Idiosyncrasies back to the fore in EMEA at the start of the week
Talking Points: Hungary PM Orban's decisive election victory secures fourth term in office
South Africa: The new week begins on a positive note after Moody's upgraded SA's ratings outlook from negative to stable on Friday. While this change only means that Moody's expects SA's sovereign credit rating to remain where it is at two notches below investment grade, it recognises the government's effort to consolidate the country's fiscus and halt a further slide towards a full-blown crisis. Of course, much of SA's fiscal improvement of late was brought about by good fortune, with a global commodity boom and a significant revision to GDP estimations the core reasons. Nevertheless, this bought the government time to advertise plans for much-needed reforms and improved the general narrative around SA's fiscal outlook, which ultimately led to this outlook upgrade. In particular, Moody's highlighted that the government had "for the first time in many years" limited the growth of its wage bill to well below inflation. This went a long way in restoring the credibility of the budgeting process, with Moody's expressing confidence that the government will stick to its debt consolidation plans while SARS rebuilds to ensure efficient tax collection.
Turkey: Headlining the data calendar today are the latest CPI and PPI statistics. The former has been on an upward trajectory since September 2020 on the back of the collapse in the lira and rising global commodity prices. Forecasts compiled by Bloomberg show that headline inflation rose even further for March on the back of the Ukrainian war fanning energy and food costs even higher. Another increase in inflation will push the world's deepest negative real rate further into negative territory, keeping the Turkish assets and lira under pressure.
Russia: EU nations have again warned that they may impose additional sanctions on Russia in response to reports of alleged war crimes in the Ukraine war. Ukrainian officials maintain that Russian troops executed unarmed civilians in certain towns, and have urged foreign authorities to investigate the matter. Some EU nations argue that this should trigger even more penalties on Moscow, although there is still no consensus in the bloc over the details of a new punitive package. Russia, meanwhile, dismissed the claims of war crimes, with Kremlin spokesperson Dmitry Peskov saying that it is clear to the naked eye that there are a lot of fakes and staged photos circulating.
Hungary: The start of the week is headlined by political news flow. Prime Minister Viktor Orban scored a crushing election victory to clinch a fourth consecutive term during the general elections held on Sunday, with more than four-fifths of the votes counted. His win defied the polls published the day before the election that showed that the opposition party and the ruling Fidesz party were tied, suggesting that the election will likely be very tight since Orban's return to power in 2010. The election victory will ensure that policy certainty continues and sets Orban back on the collision path with Brussels. PM Orban will be facing some budget concerns due to the record-election spending coupled with the Ukraine war, which prompted the government to cut economic growth. Furthermore, Orban will have to navigate a new EU mechanism that links funding to adherence to the rule of law and the deterioration of his relationship with his closest EU allies.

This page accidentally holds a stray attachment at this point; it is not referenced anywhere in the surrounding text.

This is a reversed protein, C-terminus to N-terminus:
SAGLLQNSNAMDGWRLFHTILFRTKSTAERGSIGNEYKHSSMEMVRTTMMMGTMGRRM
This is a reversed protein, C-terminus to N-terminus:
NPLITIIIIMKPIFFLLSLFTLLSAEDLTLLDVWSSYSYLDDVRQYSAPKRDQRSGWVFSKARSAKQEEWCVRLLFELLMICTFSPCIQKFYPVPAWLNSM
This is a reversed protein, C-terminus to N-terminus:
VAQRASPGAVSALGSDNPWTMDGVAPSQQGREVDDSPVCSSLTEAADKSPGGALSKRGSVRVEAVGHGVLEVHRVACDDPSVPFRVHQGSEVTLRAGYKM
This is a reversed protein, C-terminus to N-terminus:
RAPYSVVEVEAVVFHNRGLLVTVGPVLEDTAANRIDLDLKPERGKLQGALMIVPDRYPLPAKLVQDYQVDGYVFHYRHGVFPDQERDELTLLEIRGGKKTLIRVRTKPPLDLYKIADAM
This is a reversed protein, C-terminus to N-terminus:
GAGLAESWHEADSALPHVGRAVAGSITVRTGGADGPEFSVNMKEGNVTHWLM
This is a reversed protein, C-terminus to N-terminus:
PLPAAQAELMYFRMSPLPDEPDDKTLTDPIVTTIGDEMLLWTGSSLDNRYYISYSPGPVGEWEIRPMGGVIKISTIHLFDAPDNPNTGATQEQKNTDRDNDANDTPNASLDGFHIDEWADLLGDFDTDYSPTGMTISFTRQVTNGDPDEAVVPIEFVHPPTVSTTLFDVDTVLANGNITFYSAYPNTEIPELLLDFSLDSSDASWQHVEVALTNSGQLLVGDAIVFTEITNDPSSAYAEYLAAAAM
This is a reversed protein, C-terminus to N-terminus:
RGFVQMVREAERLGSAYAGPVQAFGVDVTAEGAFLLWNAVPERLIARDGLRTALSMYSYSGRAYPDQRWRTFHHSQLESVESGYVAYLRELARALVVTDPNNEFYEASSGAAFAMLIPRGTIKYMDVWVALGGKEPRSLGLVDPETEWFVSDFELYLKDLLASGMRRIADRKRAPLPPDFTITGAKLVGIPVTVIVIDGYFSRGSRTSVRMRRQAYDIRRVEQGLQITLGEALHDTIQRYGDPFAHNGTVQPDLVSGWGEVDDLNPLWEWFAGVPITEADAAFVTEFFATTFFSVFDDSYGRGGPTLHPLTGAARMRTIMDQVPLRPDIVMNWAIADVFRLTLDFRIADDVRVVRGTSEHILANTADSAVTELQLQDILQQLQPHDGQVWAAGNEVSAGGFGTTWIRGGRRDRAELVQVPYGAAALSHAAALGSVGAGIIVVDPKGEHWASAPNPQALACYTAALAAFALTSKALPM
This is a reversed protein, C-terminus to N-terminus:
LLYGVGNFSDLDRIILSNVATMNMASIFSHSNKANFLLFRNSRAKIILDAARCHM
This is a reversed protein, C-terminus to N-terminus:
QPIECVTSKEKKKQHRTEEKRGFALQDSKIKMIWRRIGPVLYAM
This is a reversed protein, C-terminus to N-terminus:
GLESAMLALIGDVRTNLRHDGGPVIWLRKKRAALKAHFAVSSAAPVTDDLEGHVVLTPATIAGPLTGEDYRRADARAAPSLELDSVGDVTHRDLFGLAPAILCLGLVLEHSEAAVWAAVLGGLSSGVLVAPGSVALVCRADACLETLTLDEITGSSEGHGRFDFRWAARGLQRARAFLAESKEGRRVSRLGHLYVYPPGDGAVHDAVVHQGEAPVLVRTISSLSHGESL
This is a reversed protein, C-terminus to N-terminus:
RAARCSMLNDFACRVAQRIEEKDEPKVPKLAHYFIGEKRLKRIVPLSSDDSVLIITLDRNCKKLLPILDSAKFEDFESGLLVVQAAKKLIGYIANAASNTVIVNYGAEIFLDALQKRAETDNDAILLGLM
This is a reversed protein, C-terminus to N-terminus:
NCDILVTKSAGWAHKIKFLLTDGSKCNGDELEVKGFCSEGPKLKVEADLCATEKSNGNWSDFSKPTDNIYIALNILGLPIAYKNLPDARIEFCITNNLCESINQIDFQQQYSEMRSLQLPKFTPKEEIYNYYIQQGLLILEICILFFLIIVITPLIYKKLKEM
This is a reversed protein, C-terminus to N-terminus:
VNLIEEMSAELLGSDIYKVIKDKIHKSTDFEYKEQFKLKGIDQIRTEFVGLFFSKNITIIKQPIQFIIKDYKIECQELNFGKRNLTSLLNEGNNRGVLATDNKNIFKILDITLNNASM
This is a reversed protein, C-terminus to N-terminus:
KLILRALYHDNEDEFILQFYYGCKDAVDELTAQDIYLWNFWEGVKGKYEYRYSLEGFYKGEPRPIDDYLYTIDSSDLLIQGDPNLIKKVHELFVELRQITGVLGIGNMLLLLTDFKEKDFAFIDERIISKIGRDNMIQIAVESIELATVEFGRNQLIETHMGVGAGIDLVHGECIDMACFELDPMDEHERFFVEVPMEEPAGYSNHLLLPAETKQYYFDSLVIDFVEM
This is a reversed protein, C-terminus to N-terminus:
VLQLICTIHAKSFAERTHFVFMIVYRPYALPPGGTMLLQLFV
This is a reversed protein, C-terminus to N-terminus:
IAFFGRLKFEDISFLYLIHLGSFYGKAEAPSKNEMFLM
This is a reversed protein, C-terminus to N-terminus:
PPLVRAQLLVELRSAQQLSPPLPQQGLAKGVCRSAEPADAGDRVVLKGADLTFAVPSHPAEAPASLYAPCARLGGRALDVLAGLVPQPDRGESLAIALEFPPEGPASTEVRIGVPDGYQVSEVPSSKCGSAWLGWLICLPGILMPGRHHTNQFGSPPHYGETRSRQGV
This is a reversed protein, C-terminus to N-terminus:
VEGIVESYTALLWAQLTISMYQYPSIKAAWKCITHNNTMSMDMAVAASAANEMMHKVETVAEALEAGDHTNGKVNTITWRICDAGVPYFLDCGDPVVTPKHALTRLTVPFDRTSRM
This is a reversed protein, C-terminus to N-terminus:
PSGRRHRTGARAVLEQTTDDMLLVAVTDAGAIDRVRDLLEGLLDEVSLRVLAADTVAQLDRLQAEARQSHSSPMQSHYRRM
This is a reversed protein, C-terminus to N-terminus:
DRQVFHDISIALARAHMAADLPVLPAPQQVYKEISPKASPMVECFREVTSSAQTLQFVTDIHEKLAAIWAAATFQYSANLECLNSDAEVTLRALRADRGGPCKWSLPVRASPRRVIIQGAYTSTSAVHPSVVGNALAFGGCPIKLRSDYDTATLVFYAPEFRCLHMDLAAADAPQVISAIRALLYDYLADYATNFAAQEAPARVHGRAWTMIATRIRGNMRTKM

Poland: With the data card empty at the start of the new week, the focus falls on the credit rating review by S&P on Friday. The global rating agency affirmed Poland's 'A-/A-2' foreign currency and 'A/A-1' local currency ratings with a stable outlook. The stable outlook reflects the balance between macroeconomic risks stemming from the Russia-Ukraine conflict and the buffers provided by the country's strong external and government balance sheets. The rating agency expects the fallout between Russia and Ukraine to have a sizeable effect on the Polish economy. Therefore, GDP growth projections for this year were revised lower by 1.4ppts to 3.6%. In addition, intensifying supply-side bottlenecks and high energy and other commodity prices, lower external demand from Poland's main euro area trading partners and weaker investor and consumer confidence are also weighing on growth.
Czech Republic: The S&P Global Czech Republic manufacturing PMI posted 54.7 in March, down from 56.5 in February, to signal the slowest improvement in the sector's health since November 2020. Driving the slowdown in manufacturing activity was a renewed decline in production, down for the first time since October 2021. Also, new orders fell marginally to end a four-month sequence of growth, and new orders from abroad contracted at the fastest pace since July 2020, as demand waned amid the war in Ukraine and soaring prices. The survey also flagged the loss of key export markets due to the war. Input prices rose at the fastest pace for four months and at a near-record rate. Employment continued to rise, albeit at the slowest pace since October 2021, as backlogs of work grew only fractionally. Weak demand conditions, uncertainty regarding hikes in input costs, and the war in Ukraine dampened business optimism, with the overall level of confidence at a 22-month low.
Forex: RUB consolidates near pre-war levels after strong recovery
South Africa: The USD-ZAR continues to find its directional inspiration from broader USD moves. Accordingly, the pair is trading slightly lower this morning, although without much conviction. This may partly be a function of thinner-than-usual liquidity conditions throughout the Asian session due to a market holiday in China, although it is also consistent with the USD-ZAR's broader consolidation of late. The Moody's outlook upgrade may provide the ZAR with some tailwinds today, although this will likely be weighed against Friday's inversion of the UST yield curve (10v2) which signals global recession risk is on the rise.
Turkey: The USD-TRY remained steady at the beginning of the new month, extending its consolidation to three consecutive sessions. FX intervention by the central bank is placing a lid on the pair's gains. However, the bias in the USD-TRY remains skewed to the upside, given that the CBRT has not signalled a policy change in response to higher inflation, deepening negative real rates and cementing policy divergence with major central banks